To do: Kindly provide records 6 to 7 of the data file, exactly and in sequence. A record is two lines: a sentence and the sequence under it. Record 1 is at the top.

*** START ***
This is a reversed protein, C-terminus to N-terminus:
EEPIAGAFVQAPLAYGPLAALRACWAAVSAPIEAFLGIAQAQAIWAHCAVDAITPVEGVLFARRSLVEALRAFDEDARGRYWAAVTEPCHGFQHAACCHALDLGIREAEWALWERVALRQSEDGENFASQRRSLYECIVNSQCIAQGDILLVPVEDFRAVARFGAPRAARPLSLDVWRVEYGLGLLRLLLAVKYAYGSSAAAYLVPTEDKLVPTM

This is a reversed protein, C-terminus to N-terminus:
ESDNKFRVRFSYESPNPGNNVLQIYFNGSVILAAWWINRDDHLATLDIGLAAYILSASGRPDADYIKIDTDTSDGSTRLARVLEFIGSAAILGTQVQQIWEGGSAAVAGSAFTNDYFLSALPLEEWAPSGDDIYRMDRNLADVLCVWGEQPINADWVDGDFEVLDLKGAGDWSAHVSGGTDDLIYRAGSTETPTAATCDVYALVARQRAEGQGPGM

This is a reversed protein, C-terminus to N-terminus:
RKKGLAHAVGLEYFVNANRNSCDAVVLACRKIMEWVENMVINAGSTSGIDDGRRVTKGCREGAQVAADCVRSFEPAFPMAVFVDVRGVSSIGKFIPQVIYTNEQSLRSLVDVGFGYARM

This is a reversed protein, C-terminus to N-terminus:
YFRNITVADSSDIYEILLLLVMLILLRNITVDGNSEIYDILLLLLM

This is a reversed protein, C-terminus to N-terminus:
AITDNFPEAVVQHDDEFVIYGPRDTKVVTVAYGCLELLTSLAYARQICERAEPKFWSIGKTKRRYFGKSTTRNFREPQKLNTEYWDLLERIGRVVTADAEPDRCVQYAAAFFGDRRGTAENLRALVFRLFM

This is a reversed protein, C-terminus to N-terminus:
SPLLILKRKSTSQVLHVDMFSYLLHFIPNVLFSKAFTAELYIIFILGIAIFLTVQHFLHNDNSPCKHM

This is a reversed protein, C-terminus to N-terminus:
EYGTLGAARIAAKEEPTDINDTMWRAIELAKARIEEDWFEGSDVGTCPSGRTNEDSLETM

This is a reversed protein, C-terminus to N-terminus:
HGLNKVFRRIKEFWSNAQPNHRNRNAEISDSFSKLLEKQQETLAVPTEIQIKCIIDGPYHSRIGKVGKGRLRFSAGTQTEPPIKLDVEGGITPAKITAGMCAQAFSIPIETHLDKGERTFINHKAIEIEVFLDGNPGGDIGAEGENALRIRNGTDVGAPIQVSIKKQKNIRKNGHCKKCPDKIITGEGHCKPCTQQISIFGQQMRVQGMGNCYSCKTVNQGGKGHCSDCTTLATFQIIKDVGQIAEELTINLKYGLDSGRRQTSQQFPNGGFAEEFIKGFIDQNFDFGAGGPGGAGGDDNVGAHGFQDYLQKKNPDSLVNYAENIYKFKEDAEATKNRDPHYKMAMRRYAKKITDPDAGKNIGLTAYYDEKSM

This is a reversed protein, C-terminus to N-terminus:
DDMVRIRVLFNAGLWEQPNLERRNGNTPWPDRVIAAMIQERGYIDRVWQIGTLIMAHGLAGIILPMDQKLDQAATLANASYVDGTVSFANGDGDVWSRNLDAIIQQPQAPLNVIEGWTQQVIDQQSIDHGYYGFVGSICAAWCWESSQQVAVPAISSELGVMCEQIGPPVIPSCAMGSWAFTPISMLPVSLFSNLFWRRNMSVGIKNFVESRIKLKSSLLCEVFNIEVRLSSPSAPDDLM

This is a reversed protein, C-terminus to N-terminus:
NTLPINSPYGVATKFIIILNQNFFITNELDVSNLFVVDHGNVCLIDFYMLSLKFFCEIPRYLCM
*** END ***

This is a reversed protein, C-terminus to N-terminus:
SPLLILKRKSTSQVLHVDMFSYLLHFIPNVLFSKAFTAELYIIFILGIAIFLTVQHFLHNDNSPCKHM

This is a reversed protein, C-terminus to N-terminus:
EYGTLGAARIAAKEEPTDINDTMWRAIELAKARIEEDWFEGSDVGTCPSGRTNEDSLETM